One of the bills that sailed through the House and Senate in the closing days of the 2012 session seeks to halt sales of so-called “synthetic” drugs.
Senator Gene Fraise notes that last year the state banned sales of products like K-2, Salvia, and bath salts.
“And I said at that point we’d be back this year, doing some more,” Fraise says. “As long as we’ve got people wanting to use this stuff and we’ve got people smart enough to change the formulas, it’ll keep coming at us.”
The new law would expand the list of chemical substances on the “banned list” to try to make it more difficult for manufacturers to make small changes in the chemical make-up of products, to skirt the law.
So-called synthetic drugs are sold as products like incense and bath salts, with marketing that promises a “high” similar to marijuana. But serious side effects have been reported and a few users have committed suicide. Senator Fraise suggests adults need to do a better job of educating kids about the danger.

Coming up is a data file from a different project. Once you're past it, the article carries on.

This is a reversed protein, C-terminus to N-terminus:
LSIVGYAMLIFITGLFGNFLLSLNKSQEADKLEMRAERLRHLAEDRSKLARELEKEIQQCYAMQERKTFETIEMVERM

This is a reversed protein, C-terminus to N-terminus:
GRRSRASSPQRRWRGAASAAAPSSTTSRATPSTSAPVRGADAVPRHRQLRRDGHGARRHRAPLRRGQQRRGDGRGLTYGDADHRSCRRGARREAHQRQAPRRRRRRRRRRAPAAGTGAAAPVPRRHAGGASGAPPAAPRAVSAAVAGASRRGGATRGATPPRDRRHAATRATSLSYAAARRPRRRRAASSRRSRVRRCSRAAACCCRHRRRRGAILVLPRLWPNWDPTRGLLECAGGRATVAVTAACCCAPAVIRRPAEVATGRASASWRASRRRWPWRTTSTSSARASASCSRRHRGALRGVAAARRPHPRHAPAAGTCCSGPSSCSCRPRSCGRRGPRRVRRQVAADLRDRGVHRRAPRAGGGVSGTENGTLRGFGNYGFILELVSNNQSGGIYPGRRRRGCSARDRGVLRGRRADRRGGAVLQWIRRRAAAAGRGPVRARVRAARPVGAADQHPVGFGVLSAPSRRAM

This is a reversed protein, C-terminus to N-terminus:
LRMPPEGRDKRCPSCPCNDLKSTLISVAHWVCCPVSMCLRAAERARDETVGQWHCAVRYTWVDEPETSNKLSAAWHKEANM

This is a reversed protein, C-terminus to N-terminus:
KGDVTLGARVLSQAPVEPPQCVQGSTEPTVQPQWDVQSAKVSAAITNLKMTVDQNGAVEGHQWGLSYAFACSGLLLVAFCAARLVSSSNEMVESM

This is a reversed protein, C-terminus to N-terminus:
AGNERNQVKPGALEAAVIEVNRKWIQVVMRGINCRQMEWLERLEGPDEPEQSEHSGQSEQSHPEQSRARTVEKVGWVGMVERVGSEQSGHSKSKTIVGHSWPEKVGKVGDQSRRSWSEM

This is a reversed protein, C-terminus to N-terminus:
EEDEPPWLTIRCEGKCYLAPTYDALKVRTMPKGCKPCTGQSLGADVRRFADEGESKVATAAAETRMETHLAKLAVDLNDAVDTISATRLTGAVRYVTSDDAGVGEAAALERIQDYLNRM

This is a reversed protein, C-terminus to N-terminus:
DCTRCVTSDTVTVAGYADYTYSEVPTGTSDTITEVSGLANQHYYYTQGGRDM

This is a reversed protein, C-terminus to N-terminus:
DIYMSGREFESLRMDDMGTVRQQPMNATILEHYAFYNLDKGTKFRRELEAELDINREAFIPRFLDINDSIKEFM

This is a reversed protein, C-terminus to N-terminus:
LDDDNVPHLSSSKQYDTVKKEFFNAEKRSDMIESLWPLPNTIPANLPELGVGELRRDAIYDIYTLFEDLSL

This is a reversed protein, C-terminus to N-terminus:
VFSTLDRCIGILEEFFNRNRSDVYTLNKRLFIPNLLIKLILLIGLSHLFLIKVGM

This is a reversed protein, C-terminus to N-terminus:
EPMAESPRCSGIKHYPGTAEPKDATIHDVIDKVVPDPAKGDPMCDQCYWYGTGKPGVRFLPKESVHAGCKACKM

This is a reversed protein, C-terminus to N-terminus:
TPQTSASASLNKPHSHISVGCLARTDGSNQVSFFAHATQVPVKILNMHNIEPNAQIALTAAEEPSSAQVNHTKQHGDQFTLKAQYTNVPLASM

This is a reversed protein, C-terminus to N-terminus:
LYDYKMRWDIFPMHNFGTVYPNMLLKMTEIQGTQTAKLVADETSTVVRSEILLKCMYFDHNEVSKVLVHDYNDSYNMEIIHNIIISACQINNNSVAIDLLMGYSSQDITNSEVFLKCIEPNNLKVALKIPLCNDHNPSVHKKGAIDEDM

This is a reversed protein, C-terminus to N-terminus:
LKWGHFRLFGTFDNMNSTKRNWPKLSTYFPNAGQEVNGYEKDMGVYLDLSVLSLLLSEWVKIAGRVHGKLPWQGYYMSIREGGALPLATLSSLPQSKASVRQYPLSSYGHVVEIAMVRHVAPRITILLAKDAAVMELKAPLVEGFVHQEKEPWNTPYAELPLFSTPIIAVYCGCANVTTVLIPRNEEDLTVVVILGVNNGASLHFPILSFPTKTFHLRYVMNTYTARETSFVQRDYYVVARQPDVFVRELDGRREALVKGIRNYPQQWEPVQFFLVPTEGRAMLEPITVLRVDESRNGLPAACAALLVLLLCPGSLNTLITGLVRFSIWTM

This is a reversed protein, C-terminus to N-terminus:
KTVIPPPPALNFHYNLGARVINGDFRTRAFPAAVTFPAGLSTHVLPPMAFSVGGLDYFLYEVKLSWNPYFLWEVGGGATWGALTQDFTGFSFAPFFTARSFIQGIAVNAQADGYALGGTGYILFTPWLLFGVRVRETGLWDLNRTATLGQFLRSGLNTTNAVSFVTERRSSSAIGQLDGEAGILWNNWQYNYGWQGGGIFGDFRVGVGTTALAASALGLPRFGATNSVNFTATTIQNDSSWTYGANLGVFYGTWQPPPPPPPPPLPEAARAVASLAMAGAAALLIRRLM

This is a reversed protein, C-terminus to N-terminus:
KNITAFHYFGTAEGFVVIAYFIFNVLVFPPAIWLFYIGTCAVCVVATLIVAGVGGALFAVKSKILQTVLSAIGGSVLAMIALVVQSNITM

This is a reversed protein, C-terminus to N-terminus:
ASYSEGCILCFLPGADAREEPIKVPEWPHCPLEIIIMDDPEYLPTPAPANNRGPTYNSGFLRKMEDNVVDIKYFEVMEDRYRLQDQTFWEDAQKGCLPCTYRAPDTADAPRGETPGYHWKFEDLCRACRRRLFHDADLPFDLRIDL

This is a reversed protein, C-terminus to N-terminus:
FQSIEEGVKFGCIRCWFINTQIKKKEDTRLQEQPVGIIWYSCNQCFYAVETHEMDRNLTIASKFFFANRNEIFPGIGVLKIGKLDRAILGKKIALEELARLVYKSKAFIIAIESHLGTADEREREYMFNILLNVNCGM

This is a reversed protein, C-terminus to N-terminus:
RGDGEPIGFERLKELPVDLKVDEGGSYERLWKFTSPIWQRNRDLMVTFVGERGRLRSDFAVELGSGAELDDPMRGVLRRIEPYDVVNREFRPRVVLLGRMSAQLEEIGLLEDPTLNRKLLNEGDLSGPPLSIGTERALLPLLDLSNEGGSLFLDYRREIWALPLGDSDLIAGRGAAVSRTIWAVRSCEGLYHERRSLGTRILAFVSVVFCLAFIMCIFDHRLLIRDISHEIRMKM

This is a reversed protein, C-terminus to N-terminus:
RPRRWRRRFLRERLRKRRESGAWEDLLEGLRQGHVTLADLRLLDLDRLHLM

“The only way we’re ever going to get a handle on this thing is people are going to have start working overtime educating the kids and the young people,” Fraise says. “Don’t use this stuff. It’s poison. You don’t know how much of this stuff to take before it kills you.”
The bill passed the House and Senate this week without a dissenting vote. It now goes to Governor Branstad for his approval. Branstad’s wife, First Lady Chris Branstad, on Monday lent her support to a public relations campaign about the dangers of synthetic drugs.